Macmillan AHP, NHS Tayside.
In response to patient feedback, new walking routes have been designed by patients, volunteers and staff at Macmillan Day Care to encourage physical activity in line with Macmillan Cancer Support’s national ‘Move More’ programme. ‘Move More’ recommends four interventions – circuit classes, walking programmes, gentle movement (tai chi, chi gung, yoga) and gardening; aimed at offering something for everyone to become or remain physically active. Following on from the findings of the 2013 NHS Tayside AHP Apprenticeship Practice Development Scheme, patients who attended Macmillan Day Care indicated that walking was their preferred choice of physical activity rather than a circuit class. Staff in Macmillan Day Care have responded to this by developing Medal Walking Routes, carefully designed with different levels, at bronze, silver and gold, to encourage patients to maintain or increase physical activity levels within their abilities.
Promoting physical activity is now considered beneficial all stages of the care pathway and NICE (2015) recommends that all patients should be informed of the benefits of physical activity. Losing the ability to walk is often considered the single biggest predictor of disability; often prompting hospital admission and preventing discharge. Regular focus groups, continued informing, engaging and consulting with patients and staff ensured everyone involved had a sense of ownership in the route development. Benches, signposts and leaflets were all designed by the patients in partnership with several outside agencies e.g. Paths For All, Ramblers Association, Dundee City Council, Macmillan Cancer Support, the Commonwealth Games Legacy Team and NHS Tayside. Inspiring walking-related quotes were also chosen by patients and these were engraved into the benches and added to some signage.
Staff from the physiotherapy team attended walk leader training, enabling staff to take small groups of patients out for walks and increase patient contacts within current resources. The rest of the AHP team supported the initiative as they understood the importance and impact of walking on health.
‘A walk in the fresh air may help to stimulate a poor appetite’
Rhonda Manning. Macmillan Dietitian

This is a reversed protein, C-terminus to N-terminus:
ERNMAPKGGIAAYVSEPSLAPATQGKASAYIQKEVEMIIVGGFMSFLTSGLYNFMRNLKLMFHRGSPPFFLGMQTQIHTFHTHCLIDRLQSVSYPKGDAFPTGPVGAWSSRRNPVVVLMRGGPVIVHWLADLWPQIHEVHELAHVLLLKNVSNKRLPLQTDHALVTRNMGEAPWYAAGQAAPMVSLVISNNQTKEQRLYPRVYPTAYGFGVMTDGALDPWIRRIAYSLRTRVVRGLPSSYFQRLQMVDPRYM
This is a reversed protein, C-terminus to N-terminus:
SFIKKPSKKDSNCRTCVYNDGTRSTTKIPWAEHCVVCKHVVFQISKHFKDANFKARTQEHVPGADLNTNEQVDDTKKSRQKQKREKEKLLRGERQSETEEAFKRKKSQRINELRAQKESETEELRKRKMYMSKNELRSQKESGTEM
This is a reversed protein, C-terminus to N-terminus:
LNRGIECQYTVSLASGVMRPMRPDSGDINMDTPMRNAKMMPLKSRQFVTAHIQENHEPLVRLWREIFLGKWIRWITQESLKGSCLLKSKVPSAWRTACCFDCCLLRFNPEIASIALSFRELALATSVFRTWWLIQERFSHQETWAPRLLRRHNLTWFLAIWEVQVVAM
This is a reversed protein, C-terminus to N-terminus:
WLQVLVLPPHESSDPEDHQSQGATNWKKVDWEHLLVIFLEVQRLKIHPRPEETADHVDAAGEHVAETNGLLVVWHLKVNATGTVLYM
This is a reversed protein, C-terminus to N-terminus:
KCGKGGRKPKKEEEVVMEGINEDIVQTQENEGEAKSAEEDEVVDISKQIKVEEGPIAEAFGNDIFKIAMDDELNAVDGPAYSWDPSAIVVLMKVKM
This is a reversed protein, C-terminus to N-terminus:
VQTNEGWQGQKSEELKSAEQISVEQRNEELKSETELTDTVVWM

The routes were completed in May 2015 and evaluation will follow the same processes used for the exercise class; continuing to provide information on patient preferences of physical activity interventions to enable more patients to access activities within the current resources. Finding purposeful and meaningful ways to engage patients in appropriate physical activity is key to facilitating long-term positive health behaviour changes. Patients who attend Macmillan Day Care appear to really enjoy ‘giving something back’ to help others and develop a person-centred effective and efficient service.
“I promote walking with my Palliative Care patients as it is an evidence based activity which has many benefits such as improving strength and fitness, improving mood ,especially when in a group, and it can allow a patient to achieve goals such as being able to walk to their nearest shop”.
Rosemary Brewster Macmillan Physiotherapist
Following on from the evaluation the next stages are to explore gentle movement activities. Gardening is available all year round with raised beds, hanging baskets and other various gardening activities. Patients and volunteers have recently planted a sensory herb garden in the Bronze walking areas which has encouraged patients to walk outside and explore.
“Walking is an easy form of exercise. It is easily and often unknowingly incorporated into our daily routines. Walking is a purposeful and meaningful activity which can make us feel good physically, mentally and/or socially. Whether it is walking to the loo or to the kitchen to make a cup of tea or even to the top of a mountain, walking is an easily adaptable goal driven activity. “
Lynn Sutherland Macmillan OT